An Evangelical blogger's attempt to "live Biblically" has caused some controversy in Evangelical circles.
Rachel Held Evans was raised Evangelical Christian. She often speaks at Christian universities and her father is a professor at a faith-based college in Tennessee. Evans' Biblical background got her thinking about the Bible's rules for women, so she set out to abide by them for a year -- literally.
Evans embarked on a 12-month experiment and wrote about it on her blog. Her husband, Dan (and college sweetheart), fully supported her project until some of her stunts "freaked him out." He was a bit taken back when Evans praised him with a sign outside the city gates as instructed in the Old Testament (Proverbs 31:23).
When Evans complained, nagged or gossiped, she put a penny in a jar of contention. Within the first couple of days Evans said she already had 26 pennies. As penance, she sat for one minute on her roof -- as instructed Proverbs 21:9. According to the scripture, "It is better to dwell in the corner of the housetop, than to share a house with a contentious woman."
Evans blogged about living life as a Biblical woman and said the response was overwhelmingly postive. But Evans said there has been some criticism and admitted she was surprised at how harsh her critics were, who claimed she was mocking the Bible. While she acknowledged she pulled a lot of crazy stunts, she said was not poking fun at scriptures. Instead, Evans said she was trying to honor the Bible by having more honest conversations about how people interpret and apply it.
In addition to blogging about her experience, Evans has written a book called, "A Year of Biblical Womanhood: How a Liberated Woman Found Herself Sitting on Her Roof, Covering Her Hair, and Calling Her Husband 'Master.'" However, that too, has stirred up some controversy.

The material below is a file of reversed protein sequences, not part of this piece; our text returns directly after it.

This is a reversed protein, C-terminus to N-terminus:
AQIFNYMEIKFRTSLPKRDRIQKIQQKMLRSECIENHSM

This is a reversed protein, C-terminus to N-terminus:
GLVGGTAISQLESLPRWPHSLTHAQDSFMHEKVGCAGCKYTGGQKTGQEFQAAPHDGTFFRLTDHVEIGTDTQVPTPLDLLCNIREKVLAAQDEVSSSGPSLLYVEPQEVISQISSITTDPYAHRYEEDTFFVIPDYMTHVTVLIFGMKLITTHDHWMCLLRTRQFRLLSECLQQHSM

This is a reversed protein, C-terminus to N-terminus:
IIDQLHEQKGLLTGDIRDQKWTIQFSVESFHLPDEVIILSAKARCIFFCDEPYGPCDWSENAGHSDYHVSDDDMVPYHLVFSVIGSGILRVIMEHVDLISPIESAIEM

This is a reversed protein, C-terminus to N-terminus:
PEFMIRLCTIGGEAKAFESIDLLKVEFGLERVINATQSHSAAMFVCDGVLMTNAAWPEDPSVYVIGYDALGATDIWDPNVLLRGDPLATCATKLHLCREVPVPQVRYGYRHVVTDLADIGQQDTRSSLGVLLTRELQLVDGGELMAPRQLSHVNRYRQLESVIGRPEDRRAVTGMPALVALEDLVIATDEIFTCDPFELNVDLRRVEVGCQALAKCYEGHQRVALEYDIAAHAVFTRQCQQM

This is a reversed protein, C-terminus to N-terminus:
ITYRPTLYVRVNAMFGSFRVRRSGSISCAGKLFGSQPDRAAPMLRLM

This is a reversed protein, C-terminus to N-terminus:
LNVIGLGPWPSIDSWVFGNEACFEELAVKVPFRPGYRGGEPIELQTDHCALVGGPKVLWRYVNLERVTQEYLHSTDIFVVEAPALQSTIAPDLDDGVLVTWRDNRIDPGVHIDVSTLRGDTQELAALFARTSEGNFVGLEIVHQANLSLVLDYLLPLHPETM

In her book, Evans uses the word "vagina." This, apparently, doesn't sit well with Christian bookstores. Evans wrote in her blog that her publisher asked her to take the word out. Her readers were outraged -- so outraged in fact they took action. They started an Amazon petition, they coined the term "vaginagate," they created "Team Vagina" T-shirts, they called a number of Christian bookstores and pleaded with Evans to not succomb to censorship. Afterall, vagina is the anatomically correct term to describe the female anatomy.
So Evans did. She went back to her editor and asked for the word "vagina" to be put back in its context. They complied. Evans said she's not sure how this will affect purchases from Christian bookstores, but Evans wrote on her blog, "it doesn't really matter to me anymore. You guys have reminded me that we have more power than we think, that writers in this industry need not accept the status qo, especially when their readers really care about their work."
Evans' bookwill be released at the end of October.